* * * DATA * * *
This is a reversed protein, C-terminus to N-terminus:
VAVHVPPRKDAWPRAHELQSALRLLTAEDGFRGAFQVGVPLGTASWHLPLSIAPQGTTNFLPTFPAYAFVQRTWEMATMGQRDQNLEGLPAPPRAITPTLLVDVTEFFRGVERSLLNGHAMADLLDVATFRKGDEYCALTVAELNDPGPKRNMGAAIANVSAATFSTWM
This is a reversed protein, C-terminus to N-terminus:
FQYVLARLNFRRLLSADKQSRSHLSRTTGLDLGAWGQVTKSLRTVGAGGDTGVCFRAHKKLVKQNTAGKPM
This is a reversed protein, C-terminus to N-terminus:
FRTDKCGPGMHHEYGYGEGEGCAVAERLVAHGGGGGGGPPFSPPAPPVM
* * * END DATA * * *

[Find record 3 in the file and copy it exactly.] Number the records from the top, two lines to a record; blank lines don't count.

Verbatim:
This is a reversed protein, C-terminus to N-terminus:
FRTDKCGPGMHHEYGYGEGEGCAVAERLVAHGGGGGGGPPFSPPAPPVM